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The Vancouver bobsled: cool patellofemoral runnings
  1. Mario Bizzini
  1. Correspondence to Mario Bizzini, Research Department, FIFA-Medical Assessment & Research Centre, Swiss Sports Physiotherapy Association, Schulthess Clinic, Lengghalde 2, Zürich 8008, Switzerland; mario.bizzini{at}

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In September 2013, Vancouver hosted the International Patellofemoral Pain (PFP) Research Symposium, where the best experts presented and debated the latest developments in this area. In the same city the unforgettable 2010 Winter Olympics took place, which included the bobsled competitions in Whistler. The link between these two events is that patellar tracking on the femoral trochlea is often compared with a bobsled within the ice track. The traditional view is that the patella/bobsled is unstable within the trochlea/track. However, the research at the symposium demonstrated that the patella is influenced by the position of the femur and ‘follows’ its orientation. To illustrate this, dynamic valgus and femoral internal rotation at the knee pushes the patella laterally, stressing the medial structures and potentially leading to PFP. These biomechanical changes in turn can affect many soft tissues (capsule, ligaments, tendons, muscles and fascia) that may be the source of the pain.

PFP update

We present the latest research from the 2013 Vancouver Symposium, the pearl being the consensus paper (see page 411). The systematic review and meta-analysis by Barton et al (see page 417) examines the role of patellar taping for PFP, in terms of biomechanical mechanisms and clinical outcomes.

The effect of surgery on the patellofemoral joint (PFJ) and the effect of footwear on the PFJ forces are also investigated in this issue. The long-term follow-up study by Culvenor et al (see page 435) showed a high prevalence of PFJ osteoarthritis after anterior cruciate ligament reconstruction (ACLR) with hamstring autograft, something that usually is discussed only after bone-patellar-tendon-bone autograft. Because impaired function was associated with worse outcome after ACLR, the authors suggest that the PFJ should be considered in the postoperative rehabilitation.

Bonacci et al (see page 425) found that barefoot running reduced PFJ stress, and therefore this may be an interesting treatment option for PFP patients. Hedayatpour et al (see page 429) found that eccentric quadriceps exercise can impact the vastii muscle activity, and consequently may compromise patellar stabilisation. These findings may help in understanding and preventing exercise-related PFJ disorders.

The management of PFP patients still remains as challenging as driving a bobsleigh down a narrow ice track at speeds of up to 80 or 100 mph … but there is no doubt that BJSM readers will find relevant evidence-based knowledge which can be implemented in the treatment of individuals presenting with PFP, one of the most common conditions in sports medicine and sports physiotherapy clinics.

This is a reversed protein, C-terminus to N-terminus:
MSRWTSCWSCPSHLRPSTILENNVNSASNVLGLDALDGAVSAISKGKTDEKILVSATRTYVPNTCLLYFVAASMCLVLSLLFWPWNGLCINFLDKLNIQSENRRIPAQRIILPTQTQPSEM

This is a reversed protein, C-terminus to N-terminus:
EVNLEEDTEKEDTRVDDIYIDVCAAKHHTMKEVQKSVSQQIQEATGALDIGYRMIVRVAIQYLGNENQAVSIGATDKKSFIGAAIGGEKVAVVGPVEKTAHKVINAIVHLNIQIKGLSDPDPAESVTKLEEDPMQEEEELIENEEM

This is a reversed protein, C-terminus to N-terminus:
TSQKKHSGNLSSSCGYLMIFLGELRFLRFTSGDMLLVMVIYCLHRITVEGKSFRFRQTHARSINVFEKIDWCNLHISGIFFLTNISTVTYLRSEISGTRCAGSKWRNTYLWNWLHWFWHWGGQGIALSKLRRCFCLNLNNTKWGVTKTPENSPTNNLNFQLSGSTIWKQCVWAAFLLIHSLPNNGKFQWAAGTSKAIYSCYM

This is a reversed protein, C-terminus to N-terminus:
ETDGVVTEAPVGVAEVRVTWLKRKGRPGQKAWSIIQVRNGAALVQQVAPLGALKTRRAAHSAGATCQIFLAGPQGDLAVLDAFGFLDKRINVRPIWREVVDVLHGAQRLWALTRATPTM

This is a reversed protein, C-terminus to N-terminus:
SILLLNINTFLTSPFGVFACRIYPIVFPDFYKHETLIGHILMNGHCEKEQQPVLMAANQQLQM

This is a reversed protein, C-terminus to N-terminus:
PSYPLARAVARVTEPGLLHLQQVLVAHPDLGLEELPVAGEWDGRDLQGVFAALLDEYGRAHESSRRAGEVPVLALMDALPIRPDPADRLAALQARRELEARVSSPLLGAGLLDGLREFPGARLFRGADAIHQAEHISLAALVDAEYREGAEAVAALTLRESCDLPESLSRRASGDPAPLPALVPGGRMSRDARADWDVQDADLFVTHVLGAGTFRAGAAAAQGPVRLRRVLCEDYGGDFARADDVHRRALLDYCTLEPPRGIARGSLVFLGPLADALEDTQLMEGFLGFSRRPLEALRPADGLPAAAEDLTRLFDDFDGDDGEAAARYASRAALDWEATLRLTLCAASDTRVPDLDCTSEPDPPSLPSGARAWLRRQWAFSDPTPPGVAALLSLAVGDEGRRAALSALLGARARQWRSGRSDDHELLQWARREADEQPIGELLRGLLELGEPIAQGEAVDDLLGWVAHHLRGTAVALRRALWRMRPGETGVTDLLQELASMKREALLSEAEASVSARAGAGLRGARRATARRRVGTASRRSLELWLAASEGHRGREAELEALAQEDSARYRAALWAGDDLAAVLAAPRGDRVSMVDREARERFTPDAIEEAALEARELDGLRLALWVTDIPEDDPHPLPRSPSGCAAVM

Further, there are three original papers on the Victorian Institute of Sports Assessment (VISA) score, an important patient-based measurement tool for tendon pain and function. Attia et al (see page 469) provide evidence of a relationship between the increased presence of glycosaminoglycan and the VISA-P score in patellar tendinopathy, and Hernandez-Sanchez et al (see page 453) discuss the responsiveness of the VISA-P score in patients with patellar tendinopathy. Cacchio et al (see page 448) report on a new VISA questionnaire for patients and athletes with proximal hamstring tendinopathy (VISA-H).

Swiss Sportfisio Conference

Bobsled is one of the popular venues for Swiss winter sports; the first tracks werebuilt in St Moritz, Switzerland around 1910. Media attention peaks during the Olympic Games where the bobsled athletes are traditionally among the favourites for Olympic medals. Swiss sports physiotherapists are actively involved in the care of the Swiss team, and these physiotherapists meet at the annual conference of the Swiss Sports Physiotherapy Association (SSPA); around 350 sports physiotherapists gathered last year in Bern. A similar number registered in Salzburg for the biennial Austrian Sports PT conference (November 2013), thus confirming the surging interest for sports physiotherapy in our alpine countries.

The 2014 SSPA conference, in Bern as usual (16 November), will host a Swiss-Austrian-German Sport PT Symposium for the first time, and will focus on ‘Structures and Sports’. Speakers include renowned international speakers, Dr Peter McNair from New Zealand and Dr Antonio Stecco from Italy. Check the SSPA and BJSM websites (and the related Twitter, Facebook, blog and more) for updates on the Bern conference.

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  • Competing interests None.

  • Provenance and peer review Not commissioned; internally peer reviewed.

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